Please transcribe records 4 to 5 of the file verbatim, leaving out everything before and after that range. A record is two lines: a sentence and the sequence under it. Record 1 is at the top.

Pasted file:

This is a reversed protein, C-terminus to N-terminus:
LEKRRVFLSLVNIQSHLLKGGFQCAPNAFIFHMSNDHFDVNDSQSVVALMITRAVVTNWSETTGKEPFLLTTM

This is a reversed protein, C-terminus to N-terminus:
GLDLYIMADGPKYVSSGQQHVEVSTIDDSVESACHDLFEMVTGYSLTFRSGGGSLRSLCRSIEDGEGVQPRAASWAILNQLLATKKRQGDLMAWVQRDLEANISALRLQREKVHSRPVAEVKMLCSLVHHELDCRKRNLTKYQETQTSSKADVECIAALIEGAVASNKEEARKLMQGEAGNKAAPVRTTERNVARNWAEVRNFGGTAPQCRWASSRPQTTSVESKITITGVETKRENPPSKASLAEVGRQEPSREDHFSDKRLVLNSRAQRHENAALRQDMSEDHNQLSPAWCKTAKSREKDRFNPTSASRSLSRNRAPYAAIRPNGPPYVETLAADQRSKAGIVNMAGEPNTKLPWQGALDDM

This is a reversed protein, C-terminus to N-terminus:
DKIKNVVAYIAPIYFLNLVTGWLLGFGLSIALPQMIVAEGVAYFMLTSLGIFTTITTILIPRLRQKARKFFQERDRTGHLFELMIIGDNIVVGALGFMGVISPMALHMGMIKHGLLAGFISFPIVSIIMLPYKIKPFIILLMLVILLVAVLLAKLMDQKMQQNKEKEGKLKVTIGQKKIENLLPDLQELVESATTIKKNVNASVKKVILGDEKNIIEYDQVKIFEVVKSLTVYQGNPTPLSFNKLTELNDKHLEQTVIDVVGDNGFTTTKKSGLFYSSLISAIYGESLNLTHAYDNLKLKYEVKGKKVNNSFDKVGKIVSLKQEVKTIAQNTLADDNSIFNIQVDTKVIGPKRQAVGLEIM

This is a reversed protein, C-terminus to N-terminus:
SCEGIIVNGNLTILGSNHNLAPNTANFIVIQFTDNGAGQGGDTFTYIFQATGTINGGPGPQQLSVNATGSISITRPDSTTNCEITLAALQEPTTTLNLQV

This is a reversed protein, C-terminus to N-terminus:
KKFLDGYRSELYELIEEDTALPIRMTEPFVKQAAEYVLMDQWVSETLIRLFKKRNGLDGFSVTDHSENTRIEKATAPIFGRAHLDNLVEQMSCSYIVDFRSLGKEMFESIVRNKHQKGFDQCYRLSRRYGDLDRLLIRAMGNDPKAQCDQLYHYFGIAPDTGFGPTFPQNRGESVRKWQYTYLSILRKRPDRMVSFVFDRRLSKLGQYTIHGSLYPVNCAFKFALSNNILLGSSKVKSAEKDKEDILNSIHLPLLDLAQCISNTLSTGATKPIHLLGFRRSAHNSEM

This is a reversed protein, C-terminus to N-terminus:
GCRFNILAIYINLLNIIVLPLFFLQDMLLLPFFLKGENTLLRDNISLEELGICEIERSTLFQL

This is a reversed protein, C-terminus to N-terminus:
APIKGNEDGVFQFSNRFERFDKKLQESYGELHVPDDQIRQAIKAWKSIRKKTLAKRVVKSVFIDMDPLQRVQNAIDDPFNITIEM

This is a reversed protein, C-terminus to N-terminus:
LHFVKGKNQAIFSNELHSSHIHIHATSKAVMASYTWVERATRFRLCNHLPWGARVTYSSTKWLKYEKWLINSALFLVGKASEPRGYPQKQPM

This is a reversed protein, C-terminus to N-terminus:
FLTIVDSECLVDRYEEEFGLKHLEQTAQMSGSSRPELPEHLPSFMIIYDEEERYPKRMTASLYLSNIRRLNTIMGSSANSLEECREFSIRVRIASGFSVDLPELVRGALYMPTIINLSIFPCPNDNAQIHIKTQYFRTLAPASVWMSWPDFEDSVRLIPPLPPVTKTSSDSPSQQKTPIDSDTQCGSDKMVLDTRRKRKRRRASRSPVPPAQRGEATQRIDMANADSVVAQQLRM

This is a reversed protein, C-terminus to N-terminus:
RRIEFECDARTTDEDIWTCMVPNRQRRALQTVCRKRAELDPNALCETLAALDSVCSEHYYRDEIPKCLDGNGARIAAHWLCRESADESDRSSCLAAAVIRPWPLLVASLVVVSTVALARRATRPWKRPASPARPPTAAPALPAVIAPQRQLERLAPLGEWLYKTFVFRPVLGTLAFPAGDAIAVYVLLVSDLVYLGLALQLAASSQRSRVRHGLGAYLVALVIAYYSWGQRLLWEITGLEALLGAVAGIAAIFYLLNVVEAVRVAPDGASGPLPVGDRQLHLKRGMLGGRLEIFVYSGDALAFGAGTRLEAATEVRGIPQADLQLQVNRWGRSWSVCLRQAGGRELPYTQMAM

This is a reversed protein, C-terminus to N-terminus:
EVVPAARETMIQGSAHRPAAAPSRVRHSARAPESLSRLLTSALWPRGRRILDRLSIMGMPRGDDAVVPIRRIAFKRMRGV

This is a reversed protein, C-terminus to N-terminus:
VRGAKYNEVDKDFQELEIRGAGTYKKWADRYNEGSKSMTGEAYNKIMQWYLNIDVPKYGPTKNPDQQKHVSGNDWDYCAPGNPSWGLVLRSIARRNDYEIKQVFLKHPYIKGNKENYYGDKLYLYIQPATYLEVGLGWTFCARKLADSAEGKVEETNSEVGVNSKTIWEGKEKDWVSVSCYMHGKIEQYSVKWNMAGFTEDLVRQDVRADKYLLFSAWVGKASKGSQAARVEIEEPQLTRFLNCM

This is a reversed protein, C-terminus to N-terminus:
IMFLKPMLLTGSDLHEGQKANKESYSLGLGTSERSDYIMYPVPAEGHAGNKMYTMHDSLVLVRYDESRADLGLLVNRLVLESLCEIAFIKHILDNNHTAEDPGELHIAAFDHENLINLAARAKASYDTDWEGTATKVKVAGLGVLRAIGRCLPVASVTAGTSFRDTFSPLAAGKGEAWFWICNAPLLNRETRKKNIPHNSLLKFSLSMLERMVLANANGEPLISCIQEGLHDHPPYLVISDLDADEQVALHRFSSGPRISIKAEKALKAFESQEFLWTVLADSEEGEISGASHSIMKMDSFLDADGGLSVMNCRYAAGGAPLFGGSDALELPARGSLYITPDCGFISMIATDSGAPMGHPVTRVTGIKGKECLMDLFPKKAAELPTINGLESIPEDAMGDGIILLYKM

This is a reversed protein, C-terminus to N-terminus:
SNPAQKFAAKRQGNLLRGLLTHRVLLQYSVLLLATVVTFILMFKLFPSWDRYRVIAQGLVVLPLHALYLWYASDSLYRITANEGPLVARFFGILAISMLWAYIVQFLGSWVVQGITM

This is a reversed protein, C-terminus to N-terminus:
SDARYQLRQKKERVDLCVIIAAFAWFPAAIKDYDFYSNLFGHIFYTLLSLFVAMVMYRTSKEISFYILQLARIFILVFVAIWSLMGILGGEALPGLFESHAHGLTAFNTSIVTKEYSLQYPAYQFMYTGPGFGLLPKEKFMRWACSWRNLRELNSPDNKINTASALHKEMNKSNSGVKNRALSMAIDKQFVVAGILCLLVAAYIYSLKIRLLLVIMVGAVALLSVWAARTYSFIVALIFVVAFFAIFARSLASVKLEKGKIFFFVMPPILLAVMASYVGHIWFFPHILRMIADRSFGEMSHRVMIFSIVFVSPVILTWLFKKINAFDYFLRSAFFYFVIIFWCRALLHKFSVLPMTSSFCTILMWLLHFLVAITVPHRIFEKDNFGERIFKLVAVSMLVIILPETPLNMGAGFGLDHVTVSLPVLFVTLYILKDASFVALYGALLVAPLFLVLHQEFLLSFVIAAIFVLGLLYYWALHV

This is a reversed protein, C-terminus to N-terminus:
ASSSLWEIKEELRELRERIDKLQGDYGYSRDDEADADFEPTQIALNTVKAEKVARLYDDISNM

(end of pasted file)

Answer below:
This is a reversed protein, C-terminus to N-terminus:
SCEGIIVNGNLTILGSNHNLAPNTANFIVIQFTDNGAGQGGDTFTYIFQATGTINGGPGPQQLSVNATGSISITRPDSTTNCEITLAALQEPTTTLNLQV

This is a reversed protein, C-terminus to N-terminus:
KKFLDGYRSELYELIEEDTALPIRMTEPFVKQAAEYVLMDQWVSETLIRLFKKRNGLDGFSVTDHSENTRIEKATAPIFGRAHLDNLVEQMSCSYIVDFRSLGKEMFESIVRNKHQKGFDQCYRLSRRYGDLDRLLIRAMGNDPKAQCDQLYHYFGIAPDTGFGPTFPQNRGESVRKWQYTYLSILRKRPDRMVSFVFDRRLSKLGQYTIHGSLYPVNCAFKFALSNNILLGSSKVKSAEKDKEDILNSIHLPLLDLAQCISNTLSTGATKPIHLLGFRRSAHNSEM